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ENGAGING ENEMIES

Fri, Apr 19, 9:00 am to 5:00 pm
Walnut Room, Indiana Memorial Union

How can conflict between nation-states be prevented?  Can adversaries be engaged in ways that avoid conflict while promoting dialogue and greater understanding?  What are the essential ingredients of engagement and how does engagement differ from more typical, post-conflict approaches such as mediation and negotiation? 

With significant support from the East Asia Foundation which serves as the primary grant sponsor for this event, this day-long program will bring together theorists and practitioners who will delve deeply into a neglected but potentially crucial area of conflict prevention: engagement between enemy or rival states.   The focus on this work will be on North Korea and Iran, but the intention is to develop a keener, generalizable notion of the strategy of engagement along with potentially testable lessons from actual cases and measurable ways to identify successes and failures.    

 

9:00     Opening remarks

9:15     Engaging Enemies:  Logic, Strategy, Method

Positive Engagement – Miroslav Nincic, University of California-Davis

Codes of Conduct as Tools for Engagement  – Mark Valencia, Nautilus Institute 

The Strategy of Engagement – Mel Gurtov, Portland State University

10:45   Break

11:00   Engaging North Korea?

Hubris vs Grit:  The United States and the Two Koreas – Walter Clemens, Jr., Boston University

The Pros and Cons of Engaging the DPRK – Andrei Lankov, Kookmin University and the Australian National University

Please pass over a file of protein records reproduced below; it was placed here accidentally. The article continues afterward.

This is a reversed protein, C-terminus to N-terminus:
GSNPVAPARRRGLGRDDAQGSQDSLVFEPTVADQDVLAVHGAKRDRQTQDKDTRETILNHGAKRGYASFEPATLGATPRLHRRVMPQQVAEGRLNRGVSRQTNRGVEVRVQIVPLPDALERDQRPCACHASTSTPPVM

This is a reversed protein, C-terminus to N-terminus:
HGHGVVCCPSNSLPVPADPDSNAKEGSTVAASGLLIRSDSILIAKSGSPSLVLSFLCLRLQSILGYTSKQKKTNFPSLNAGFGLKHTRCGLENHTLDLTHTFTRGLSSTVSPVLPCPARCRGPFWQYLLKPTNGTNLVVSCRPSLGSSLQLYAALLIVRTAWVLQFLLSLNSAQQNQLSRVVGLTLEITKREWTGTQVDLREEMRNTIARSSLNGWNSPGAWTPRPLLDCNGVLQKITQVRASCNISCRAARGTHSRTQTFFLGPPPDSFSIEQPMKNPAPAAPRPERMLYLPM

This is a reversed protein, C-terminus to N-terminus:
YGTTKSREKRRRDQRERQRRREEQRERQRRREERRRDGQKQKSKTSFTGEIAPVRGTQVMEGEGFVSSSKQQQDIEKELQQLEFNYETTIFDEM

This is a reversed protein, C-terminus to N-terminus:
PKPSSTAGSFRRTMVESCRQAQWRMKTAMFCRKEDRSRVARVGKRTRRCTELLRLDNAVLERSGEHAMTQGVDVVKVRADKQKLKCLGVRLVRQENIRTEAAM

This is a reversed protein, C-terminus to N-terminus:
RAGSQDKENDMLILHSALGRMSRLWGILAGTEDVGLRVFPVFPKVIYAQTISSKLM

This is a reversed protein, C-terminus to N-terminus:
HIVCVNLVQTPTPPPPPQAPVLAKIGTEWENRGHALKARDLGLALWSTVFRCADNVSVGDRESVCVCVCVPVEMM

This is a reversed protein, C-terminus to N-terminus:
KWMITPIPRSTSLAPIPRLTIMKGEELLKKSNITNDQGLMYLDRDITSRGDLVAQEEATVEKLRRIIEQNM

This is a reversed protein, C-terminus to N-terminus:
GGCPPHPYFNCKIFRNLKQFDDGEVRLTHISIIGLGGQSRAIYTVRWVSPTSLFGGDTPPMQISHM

The Role of Humanitarian and Development Assistance – Karin Lee, National Committee on North Korea

12:30   Lunch Break

1:45     How to Engage North Korea

Engagement on Track II – Stu Thorson, Syracuse University

Economic Diplomacy and Engagement with North Korea – Stephan Haggard, UC San Diego Graduate School of International Relations and Pacific Studies

The Necessity of Engagement – Kun A. Namkung, Independent Scholar and Consultant

3:15     Break

3:30     Opportunities for Engagement:  Iran and Burma

Avoiding War with Iran – Trita Parsi, National Iranian American Council

The Role of Sanctions in Diplomacy with Iran – Kate Gould, Friends Committee on
National Legislation

Engaging Transitional Burma – Nicholas Farrelly, the Australian National University

5:00     Session ends

For more information and suggested readings, please visit the Pan Asia Institute website: http://www.iub.edu/~panasia/events/ee/

Sponsored by East Asia Foundation, ANU-IU Pan Asia Institute, Center for the Study of the Middle East, East Asia Studies Center, Office of International Affairs-IUPUI, Office of the Vice President for International Affairs.